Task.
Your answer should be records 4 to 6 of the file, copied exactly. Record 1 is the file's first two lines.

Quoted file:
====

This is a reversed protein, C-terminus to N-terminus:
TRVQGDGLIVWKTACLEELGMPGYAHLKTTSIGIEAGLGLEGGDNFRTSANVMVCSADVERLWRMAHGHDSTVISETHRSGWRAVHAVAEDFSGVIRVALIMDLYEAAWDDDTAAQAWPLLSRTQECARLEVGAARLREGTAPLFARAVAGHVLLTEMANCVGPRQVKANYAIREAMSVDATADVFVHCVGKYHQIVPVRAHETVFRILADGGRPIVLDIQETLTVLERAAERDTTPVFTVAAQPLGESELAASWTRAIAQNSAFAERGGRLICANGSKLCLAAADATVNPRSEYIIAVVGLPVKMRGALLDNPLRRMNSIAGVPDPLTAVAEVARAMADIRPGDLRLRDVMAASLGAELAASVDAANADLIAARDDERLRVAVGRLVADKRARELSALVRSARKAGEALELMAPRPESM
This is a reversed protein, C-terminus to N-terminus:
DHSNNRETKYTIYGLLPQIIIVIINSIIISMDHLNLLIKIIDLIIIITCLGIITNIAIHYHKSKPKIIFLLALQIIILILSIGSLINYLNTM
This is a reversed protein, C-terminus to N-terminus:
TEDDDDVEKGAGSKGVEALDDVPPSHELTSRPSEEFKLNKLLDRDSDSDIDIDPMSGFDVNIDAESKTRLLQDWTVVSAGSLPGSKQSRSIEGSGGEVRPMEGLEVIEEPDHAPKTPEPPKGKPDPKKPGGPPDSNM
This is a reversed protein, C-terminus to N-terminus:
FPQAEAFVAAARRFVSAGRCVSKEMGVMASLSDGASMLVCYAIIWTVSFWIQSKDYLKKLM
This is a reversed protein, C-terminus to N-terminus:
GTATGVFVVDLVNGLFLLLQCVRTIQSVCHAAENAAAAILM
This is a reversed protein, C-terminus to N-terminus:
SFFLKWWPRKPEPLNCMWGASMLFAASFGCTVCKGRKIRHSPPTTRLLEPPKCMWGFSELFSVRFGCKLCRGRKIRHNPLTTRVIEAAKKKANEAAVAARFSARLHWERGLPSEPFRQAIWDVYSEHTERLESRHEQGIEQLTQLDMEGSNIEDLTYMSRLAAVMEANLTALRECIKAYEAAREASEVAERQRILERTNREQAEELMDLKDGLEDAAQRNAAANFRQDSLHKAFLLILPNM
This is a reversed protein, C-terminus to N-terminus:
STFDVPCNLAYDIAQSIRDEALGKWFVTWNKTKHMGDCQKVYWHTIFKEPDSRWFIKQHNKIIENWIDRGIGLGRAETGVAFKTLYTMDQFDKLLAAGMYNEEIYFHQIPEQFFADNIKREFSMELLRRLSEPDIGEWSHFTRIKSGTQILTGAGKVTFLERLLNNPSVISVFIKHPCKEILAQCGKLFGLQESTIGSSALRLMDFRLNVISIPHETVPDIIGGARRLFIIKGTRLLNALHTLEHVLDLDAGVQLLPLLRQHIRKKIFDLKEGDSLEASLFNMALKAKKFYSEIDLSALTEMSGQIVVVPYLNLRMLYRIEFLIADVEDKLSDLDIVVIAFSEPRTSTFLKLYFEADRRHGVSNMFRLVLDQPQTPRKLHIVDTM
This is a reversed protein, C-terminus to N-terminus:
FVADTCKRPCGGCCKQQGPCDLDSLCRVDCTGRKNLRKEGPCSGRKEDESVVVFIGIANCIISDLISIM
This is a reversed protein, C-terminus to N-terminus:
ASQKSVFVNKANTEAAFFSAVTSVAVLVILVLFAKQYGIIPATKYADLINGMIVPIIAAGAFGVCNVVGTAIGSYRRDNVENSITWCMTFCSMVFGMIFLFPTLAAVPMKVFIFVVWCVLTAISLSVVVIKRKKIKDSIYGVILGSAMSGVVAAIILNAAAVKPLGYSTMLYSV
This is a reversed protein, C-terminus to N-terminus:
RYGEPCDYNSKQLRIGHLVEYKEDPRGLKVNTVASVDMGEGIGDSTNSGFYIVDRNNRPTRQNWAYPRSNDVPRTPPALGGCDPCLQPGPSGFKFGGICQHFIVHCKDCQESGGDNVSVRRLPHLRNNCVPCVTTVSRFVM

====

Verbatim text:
This is a reversed protein, C-terminus to N-terminus:
FPQAEAFVAAARRFVSAGRCVSKEMGVMASLSDGASMLVCYAIIWTVSFWIQSKDYLKKLM
This is a reversed protein, C-terminus to N-terminus:
GTATGVFVVDLVNGLFLLLQCVRTIQSVCHAAENAAAAILM
This is a reversed protein, C-terminus to N-terminus:
SFFLKWWPRKPEPLNCMWGASMLFAASFGCTVCKGRKIRHSPPTTRLLEPPKCMWGFSELFSVRFGCKLCRGRKIRHNPLTTRVIEAAKKKANEAAVAARFSARLHWERGLPSEPFRQAIWDVYSEHTERLESRHEQGIEQLTQLDMEGSNIEDLTYMSRLAAVMEANLTALRECIKAYEAAREASEVAERQRILERTNREQAEELMDLKDGLEDAAQRNAAANFRQDSLHKAFLLILPNM